"a person who holds the view that any ultimate reality (such as God) is unknown"
It does not support your case.

It does not specify to whom...for the very good reason that it does not matter whether the agnostic is speaking of himself or of what he irrationally supposes of others. Either way, it's agnosticism. The claim of universality is not necessary for him to be that.

Which is my point.
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Re: The Paradox of Agnosticism

Post by Eodnhoj7 »

Immanuel Can wrote: Thu Feb 27, 2020 4:44 am
Eodnhoj7 wrote: Thu Feb 27, 2020 2:42 am You forgot this portion:

"a person who holds the view that any ultimate reality (such as God) is unknown"
It does not support your case.

It does not specify to whom...for the very good reason that it does not matter whether the agnostic is speaking of himself or of what he irrationally supposes of others. Either way, it's agnosticism. The claim of universality is not necessary for him to be that.

Which is my point.
But "agnosticism" is that viewpoint. As a viewpoint it claims an ultimate truth of partial knowledge alone.
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Immanuel Can
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Re: The Paradox of Agnosticism

Post by Immanuel Can »

Eodnhoj7 wrote: Thu Feb 27, 2020 7:12 pm But "agnosticism" is that viewpoint. As a viewpoint it claims an ultimate truth of partial knowledge alone.
Yeah, I know you think so...but you're wrong, and demonstrably so.

That you won't admit it doesn't really matter much, once the evidence is in.
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Re: The Paradox of Agnosticism

Post by Eodnhoj7 »

Immanuel Can wrote: Thu Feb 27, 2020 7:30 pm
Eodnhoj7 wrote: Thu Feb 27, 2020 7:12 pm But "agnosticism" is that viewpoint. As a viewpoint it claims an ultimate truth of partial knowledge alone.
Yeah, I know you think so...but you're wrong, and demonstrably so.

That you won't admit it doesn't really matter much, once the evidence is in.
So the view point that ultimate reality cannot be known is not an ultimate viewpoint?
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Re: The Paradox of Agnosticism

Post by uwot »

Eodnhoj7 wrote: Thu Feb 27, 2020 8:16 pmSo the view point that ultimate reality cannot be known is not an ultimate viewpoint?
Hi Eodnhoj7, it's me towu of no particular number. Yeah, you could say that the view point that ultimate reality cannot be known is an ultimate viewpoint, but that is not what agnostics claim. As I mentioned, the meaning intended by the guy who invented the word was that people shouldn't make claims they couldn't support with evidence. Granted the definition has become very flabby and now includes pretty much anyone who doesn't take a particular view, but even in its original form it is not a viewpoint that ultimate reality cannot be known. It is, or was, the viewpoint that any proposition for which there is fuck all evidence cannot be known. Dunno if you've noticed but when you ask someone who claims to know ultimate reality how they know it, the answer is frequently 'Because some god told me'/'It says so in a book', which is rotten evidence, or 'It makes sense', which is a rotten reason.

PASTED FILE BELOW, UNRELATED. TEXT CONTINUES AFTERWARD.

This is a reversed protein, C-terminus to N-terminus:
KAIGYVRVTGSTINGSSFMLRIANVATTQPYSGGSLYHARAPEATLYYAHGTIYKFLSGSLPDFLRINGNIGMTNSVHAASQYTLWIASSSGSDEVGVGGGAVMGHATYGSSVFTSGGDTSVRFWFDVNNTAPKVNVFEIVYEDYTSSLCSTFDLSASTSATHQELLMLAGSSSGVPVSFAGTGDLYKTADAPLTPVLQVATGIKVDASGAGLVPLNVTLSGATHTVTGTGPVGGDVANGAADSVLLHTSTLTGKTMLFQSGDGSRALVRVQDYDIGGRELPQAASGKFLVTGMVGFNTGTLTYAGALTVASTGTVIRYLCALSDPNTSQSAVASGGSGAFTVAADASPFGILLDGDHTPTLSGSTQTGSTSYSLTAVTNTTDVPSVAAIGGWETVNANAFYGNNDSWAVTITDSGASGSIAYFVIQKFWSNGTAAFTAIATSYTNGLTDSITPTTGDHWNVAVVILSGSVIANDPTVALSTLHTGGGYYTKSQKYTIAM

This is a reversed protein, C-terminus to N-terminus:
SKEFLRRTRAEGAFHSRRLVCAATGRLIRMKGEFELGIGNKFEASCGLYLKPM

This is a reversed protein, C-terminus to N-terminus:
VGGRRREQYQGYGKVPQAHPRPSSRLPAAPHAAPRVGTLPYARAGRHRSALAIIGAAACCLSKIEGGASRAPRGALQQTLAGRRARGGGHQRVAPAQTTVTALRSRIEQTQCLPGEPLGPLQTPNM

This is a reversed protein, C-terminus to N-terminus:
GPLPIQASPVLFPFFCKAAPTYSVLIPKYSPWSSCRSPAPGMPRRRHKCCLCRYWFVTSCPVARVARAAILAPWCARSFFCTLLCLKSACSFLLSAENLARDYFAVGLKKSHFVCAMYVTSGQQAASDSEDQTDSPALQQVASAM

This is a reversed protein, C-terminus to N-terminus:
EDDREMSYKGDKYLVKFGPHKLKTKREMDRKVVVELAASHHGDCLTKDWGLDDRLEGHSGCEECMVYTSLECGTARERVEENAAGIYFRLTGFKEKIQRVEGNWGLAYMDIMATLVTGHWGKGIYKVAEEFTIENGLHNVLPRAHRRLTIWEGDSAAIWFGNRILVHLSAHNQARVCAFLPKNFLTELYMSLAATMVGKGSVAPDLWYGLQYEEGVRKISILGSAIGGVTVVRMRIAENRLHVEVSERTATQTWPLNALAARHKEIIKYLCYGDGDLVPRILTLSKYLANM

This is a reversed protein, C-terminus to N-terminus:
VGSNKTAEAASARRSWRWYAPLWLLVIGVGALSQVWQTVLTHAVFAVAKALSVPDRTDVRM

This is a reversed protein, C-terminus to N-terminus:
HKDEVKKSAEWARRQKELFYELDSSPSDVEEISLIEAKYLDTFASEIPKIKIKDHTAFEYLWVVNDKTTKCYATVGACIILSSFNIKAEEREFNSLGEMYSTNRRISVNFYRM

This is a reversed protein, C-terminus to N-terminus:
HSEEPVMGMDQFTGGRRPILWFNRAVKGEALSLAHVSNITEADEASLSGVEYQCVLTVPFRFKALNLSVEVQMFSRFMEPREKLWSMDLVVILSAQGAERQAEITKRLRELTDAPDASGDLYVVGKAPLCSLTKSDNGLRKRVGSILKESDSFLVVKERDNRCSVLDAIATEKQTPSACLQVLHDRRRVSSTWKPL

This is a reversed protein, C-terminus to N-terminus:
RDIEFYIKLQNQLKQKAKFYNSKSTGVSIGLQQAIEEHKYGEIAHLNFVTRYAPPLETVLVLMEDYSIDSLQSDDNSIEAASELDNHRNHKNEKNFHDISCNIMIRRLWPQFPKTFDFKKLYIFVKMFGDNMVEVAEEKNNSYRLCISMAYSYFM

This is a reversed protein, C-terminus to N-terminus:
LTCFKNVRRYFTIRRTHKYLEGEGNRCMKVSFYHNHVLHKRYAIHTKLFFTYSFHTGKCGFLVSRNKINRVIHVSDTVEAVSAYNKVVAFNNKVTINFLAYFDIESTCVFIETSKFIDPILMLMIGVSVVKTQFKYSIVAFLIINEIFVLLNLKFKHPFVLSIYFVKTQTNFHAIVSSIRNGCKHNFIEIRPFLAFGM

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Re: The Paradox of Agnosticism

Post by Eodnhoj7 »

uwot wrote: Thu Feb 27, 2020 10:02 pm
Eodnhoj7 wrote: Thu Feb 27, 2020 8:16 pmSo the view point that ultimate reality cannot be known is not an ultimate viewpoint?
Hi Eodnhoj7, it's me towu of no particular number. Yeah, you could say that the view point that ultimate reality cannot be known is an ultimate viewpoint, but that is not what agnostics claim. As I mentioned, the meaning intended by the guy who invented the word was that people shouldn't make claims they couldn't support with evidence. Granted the definition has become very flabby and now includes pretty much anyone who doesn't take a particular view, but even in its original form it is not a viewpoint that ultimate reality cannot be known. It is, or was, the viewpoint that any proposition for which there is fuck all evidence cannot be known. Dunno if you've noticed but when you ask someone who claims to know ultimate reality how they know it, the answer is frequently 'Because some god told me'/'It says so in a book', which is rotten evidence, or 'It makes sense', which is a rotten reason.
The most accurate thing to say, how one "knows" truth, is by stating "I assumed a pattern imprinted upon me".
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Immanuel Can
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Re: The Paradox of Agnosticism

Post by Immanuel Can »

Eodnhoj7 wrote: Thu Feb 27, 2020 8:16 pm So the view point that ultimate reality cannot be known is not an ultimate viewpoint?
I'll say it one more time.

The claim that ultimate reality CANNOT be known is optional for an agnostic. A person can be an agnostic without it. He can simply say, "I don't know if there is an ultimate reality, but I'm not rationally able to say whether that's true for anybody but me." That's one form of agnosticism.

Sure, he can go on to try to argue that other people cannot know what he does not know. But that's silly. He has no warrant for that claim, other than his assumption that he is as wise and experienced as anybody else can possibly be...which is, I think you'll agree, highly implausible.

But the point is that agnosticism does not require the second claim. Just the first.